Cycling community rallies against luca’s drug claims

Danilo Di Luca’s comment that doping remains rife in Giro d’Italia, one of cycling’s most famous races, has provoked furious attacks from members of cycling communities.

Chiara Passerini, the wife of Australia’s Tour de France champion Cadel Evans, termed Luca a clown. Andrew Talansky, the American pro and top-10 finisher in 2013 Tour de France, said he feel genuine hatred towards Danilo Di Luca and added Luca is a worthless lying scumbag making false statements that hurt the sport he loves.

Danilo Di Luca, a former Italian professional road racing cyclist who rode for Neri Sottoli-Yellow Fluo recently, had claimed that 90 percent of the 200 riders competing in the Giro d’Italia dope. He further claimed that the remaining 10 percent don’t care about the race and they are preparing for other races. Luca also remarked it is impossible to finish in the top 10 in the Giro d’Italia and not dope. Luca said the best thing would be to legalize drugs so the entire peloton is on a level playing field. The cyclist added he first learned about doping as an amateur.

Meanwhile, Italian anti-doping authorities are questioning Di Luca in the wake of his sweeping claims.

The Italian cyclist was given a life ban by the Italian Olympic Committee (CONI) after he delivered a positive test for the banned blood booster erythropoietin (EPO) in an out of competition test on 29th April 2013, which forced him to quit the Giro d’Italia. Luca was fined 35,000 euros, banned for life, and his results since mid-April 2013 were erased from the record books. A CONI statement had revealed that the national anti-doping tribunal has imposed a lifetime ban on Danilo Di Luca for his violation of Articles 2.1 and 2.2 of the World Anti-Doping Agency code. It added that this ban takes effect from May 24, 2013, and annuls any competitive results that Luca achieved after taking a biological test on April 29.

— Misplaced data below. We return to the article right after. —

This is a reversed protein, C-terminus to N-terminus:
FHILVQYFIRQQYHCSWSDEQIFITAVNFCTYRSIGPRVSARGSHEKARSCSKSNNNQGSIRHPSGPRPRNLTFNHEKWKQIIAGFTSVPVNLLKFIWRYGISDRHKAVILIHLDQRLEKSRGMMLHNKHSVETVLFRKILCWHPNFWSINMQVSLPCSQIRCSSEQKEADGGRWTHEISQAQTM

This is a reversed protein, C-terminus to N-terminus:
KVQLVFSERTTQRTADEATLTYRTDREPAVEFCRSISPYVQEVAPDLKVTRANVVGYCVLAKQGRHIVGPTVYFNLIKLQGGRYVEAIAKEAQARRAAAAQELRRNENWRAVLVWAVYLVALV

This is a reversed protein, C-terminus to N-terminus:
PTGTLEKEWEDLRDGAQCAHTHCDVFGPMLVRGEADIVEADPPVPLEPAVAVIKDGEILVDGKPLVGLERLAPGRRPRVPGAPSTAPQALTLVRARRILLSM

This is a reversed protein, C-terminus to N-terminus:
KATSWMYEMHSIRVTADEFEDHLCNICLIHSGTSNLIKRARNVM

The 37-year-old cyclist won the Giro d’Italia in 2007 and finished second overall in 2009. Luca received a suspension in 2007 for his involvement with the Italian doping doctor Carlo Santuccione and tested positive in 2009 for using the blood-booster CERA during that year’s Giro. The rider delivered a positive urine sample during his 2007 Giro victory that reportedly recorded the hormone levels of a small child, a sign of using masking agents. Luca was however cleared for the offense after it was admitted by CONI anti-doping officials that there was not a sufficient degree of probability for a doping conviction.

Luca started his professional career in 1998 and demonstrated his talent to the world by conquering the under-23 version of the Giro D’Italia. In 2005, the cyclist switched to Liquigas-Bianchi to join the ranks of Dario Cioni, Mario Cipollini, Stefano Garzelli, and Magnus Bäckstedt. Luca won the Amstel Gold Race and La Flèche Wallonne and took the ProTour leader’s white jersey. Di Luca became 2005 UCI ProTour champion after his success in the 2005 Giro d’Italia where he won two stages and finished fourth. He finished fourth in the 2005 Züri-Metzgete and fifth in the Tour de Pologne.

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